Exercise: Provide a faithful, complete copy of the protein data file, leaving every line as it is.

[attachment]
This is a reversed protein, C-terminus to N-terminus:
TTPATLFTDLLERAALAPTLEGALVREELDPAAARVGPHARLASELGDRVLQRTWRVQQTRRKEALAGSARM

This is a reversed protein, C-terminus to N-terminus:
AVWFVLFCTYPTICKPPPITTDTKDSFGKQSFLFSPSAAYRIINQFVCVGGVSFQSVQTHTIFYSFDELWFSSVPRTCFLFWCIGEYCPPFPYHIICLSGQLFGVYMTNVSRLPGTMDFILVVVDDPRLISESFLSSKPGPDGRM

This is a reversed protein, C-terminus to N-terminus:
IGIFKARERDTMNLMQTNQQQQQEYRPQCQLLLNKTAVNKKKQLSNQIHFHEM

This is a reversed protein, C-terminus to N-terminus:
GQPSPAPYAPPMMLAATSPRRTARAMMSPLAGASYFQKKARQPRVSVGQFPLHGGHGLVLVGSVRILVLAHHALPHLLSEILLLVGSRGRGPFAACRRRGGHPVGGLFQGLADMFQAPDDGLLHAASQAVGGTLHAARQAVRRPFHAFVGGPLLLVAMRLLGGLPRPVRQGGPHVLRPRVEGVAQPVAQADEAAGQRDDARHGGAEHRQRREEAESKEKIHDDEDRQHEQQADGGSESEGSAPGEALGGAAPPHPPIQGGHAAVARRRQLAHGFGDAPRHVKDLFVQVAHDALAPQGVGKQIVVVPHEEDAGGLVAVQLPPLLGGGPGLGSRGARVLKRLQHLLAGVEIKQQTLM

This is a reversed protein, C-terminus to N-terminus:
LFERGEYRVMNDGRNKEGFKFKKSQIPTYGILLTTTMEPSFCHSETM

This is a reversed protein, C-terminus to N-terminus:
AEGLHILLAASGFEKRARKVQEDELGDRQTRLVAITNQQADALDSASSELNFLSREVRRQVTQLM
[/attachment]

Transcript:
This is a reversed protein, C-terminus to N-terminus:
TTPATLFTDLLERAALAPTLEGALVREELDPAAARVGPHARLASELGDRVLQRTWRVQQTRRKEALAGSARM

This is a reversed protein, C-terminus to N-terminus:
AVWFVLFCTYPTICKPPPITTDTKDSFGKQSFLFSPSAAYRIINQFVCVGGVSFQSVQTHTIFYSFDELWFSSVPRTCFLFWCIGEYCPPFPYHIICLSGQLFGVYMTNVSRLPGTMDFILVVVDDPRLISESFLSSKPGPDGRM

This is a reversed protein, C-terminus to N-terminus:
IGIFKARERDTMNLMQTNQQQQQEYRPQCQLLLNKTAVNKKKQLSNQIHFHEM

This is a reversed protein, C-terminus to N-terminus:
GQPSPAPYAPPMMLAATSPRRTARAMMSPLAGASYFQKKARQPRVSVGQFPLHGGHGLVLVGSVRILVLAHHALPHLLSEILLLVGSRGRGPFAACRRRGGHPVGGLFQGLADMFQAPDDGLLHAASQAVGGTLHAARQAVRRPFHAFVGGPLLLVAMRLLGGLPRPVRQGGPHVLRPRVEGVAQPVAQADEAAGQRDDARHGGAEHRQRREEAESKEKIHDDEDRQHEQQADGGSESEGSAPGEALGGAAPPHPPIQGGHAAVARRRQLAHGFGDAPRHVKDLFVQVAHDALAPQGVGKQIVVVPHEEDAGGLVAVQLPPLLGGGPGLGSRGARVLKRLQHLLAGVEIKQQTLM

This is a reversed protein, C-terminus to N-terminus:
LFERGEYRVMNDGRNKEGFKFKKSQIPTYGILLTTTMEPSFCHSETM

This is a reversed protein, C-terminus to N-terminus:
AEGLHILLAASGFEKRARKVQEDELGDRQTRLVAITNQQADALDSASSELNFLSREVRRQVTQLM